The View From Here | Let’s Go, Gritty

Meet the Philly Fanatic’s new fuzzy friend. |Philadelphia Flyers/Twitter

Ever since the Philadelphia Flyers introduced their new orange googly-eyed mascot to the world, the staff here at the Jewish Exponent has been begging me to devote a column to the monster — or is it monstrosity? — the team has named Gritty.

Unlike many in this city, who at first came out against the creature only to embrace it as one of our own after those outside the Delaware Valley heaped scorn upon the mascot, I am not going to jump on the Gritty bandwagon.

While it’s been compared to a Muppet, Gritty’s unique combination of heft, maniacal gaze and neon glow might produce nightmares in young Philadelphians’ minds. With its paunch and tendency to evoke an image of a ZZ Top front man dipped in Tang — or maybe the color is the product of Schuylkill Punch — Gritty might just be the perfect embodiment of a Broad Street Bully.

To me, nothing born of a deranged designer’s mind will ever compare to the Philly Phanatic, the Phillies’ I-don’t-know-what that I had a stuffed version of as a kid. Don’t get me wrong, I was ecstatic when my kids got to meet the Eagles’ Swoop — and I can’t wait to see what the folks over at SEPTA come up with for their new mascot — but wherever you go in the world, it seems that everyone knows about the Phanatic.

Maybe one day, thanks to the news generated by last month’s unveiling, they’ll see Gritty the same way. But I doubt it.

(Would I be remiss to not comment on Phang, the Philadelphia Union’s new limbed snake mascot? No … it is, after all, Major League Soccer.)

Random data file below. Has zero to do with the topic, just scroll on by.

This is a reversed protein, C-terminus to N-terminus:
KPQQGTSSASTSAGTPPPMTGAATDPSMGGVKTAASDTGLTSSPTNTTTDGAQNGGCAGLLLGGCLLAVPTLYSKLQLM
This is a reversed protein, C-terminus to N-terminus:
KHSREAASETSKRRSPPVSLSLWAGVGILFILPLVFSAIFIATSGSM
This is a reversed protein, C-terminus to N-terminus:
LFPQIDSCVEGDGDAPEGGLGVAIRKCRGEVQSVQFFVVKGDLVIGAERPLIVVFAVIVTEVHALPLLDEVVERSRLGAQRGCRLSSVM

Still, while I can’t say that I love Gritty, I do see something quintessentially Philly in it. Philadelphia has long been described as gritty, an adjective that can either be read as grimy or as referring to grit, a character trait that has become all the rage thanks in no small part to Professor Angela Duckworth’s Character Lab at the University of Pennsylvania.

Duckworth’s research has shown that success in life depends on how people respond to early failure. It’s a concept that wants parents to teach children to embrace the times they fall short, primarily as an impetus to drive themselves farther. And it can be seen in the famous story of Thomas Edison, who purportedly said that in all the steps to finally making the lightbulb, he didn’t fail 1,000 times, he just discovered 1,000 ways not to make a lightbulb.

Looked at in that light, Gritty might just be the most Philadelphian of all the city’s mascots. Ours is a city of soaring accomplishment — and I’m not just referring to Super Bowl LII — but it is also the poorest big city in the country. We have some of the best research institutions in the world, but too many of our children lag behind their peers in basic literacy. Half the world’s entertainment is now rooted here — with Comcast’s takeover of Sky, it essentially has only Disney to compete with — but we’ve long had a chip on our shoulder living in the perceived shadows of New York City to the north and Washington, D.C. to the south.

In such an environment, failure is not something to be avoided, but accepted, dealt with and put in the rearview mirror. That’s something that the Eagles, for example, are dealing with right now. It’s been incredibly rare for NFL teams to repeat a Super Bowl victory in successive seasons — only eight teams in 51 have managed the feat — but champions have made the playoffs in their post-Super Bowl seasons 69 percent of the time.

And yet, five games into the current season, the Eagles are playing more like the 1987 New York Giants who went 6-9 after winning their first Super Bowl victory, than the 2014 Seattle Seahawks, who went 12-4 and returned to the Super Bowl after winning their first world championship. (The Giants, it deserves pointing out, won a second Super Bowl just three years after their disappointing finish in ’87.)

Gritty seems like the kind of player who, when slammed into the glass, pushes back, climbs on top of you and attacks with fury. Such behavior should never be condoned in public — and under the watchful gaze of an official, will get someone sent to the penalty box in hockey — but if Gritty’s name harkens to a refusal to submit, then it’s a message I have no problem endorsing.

Joshua Runyan is the editor-in-chief of the Jewish Exponent. He can be reached at


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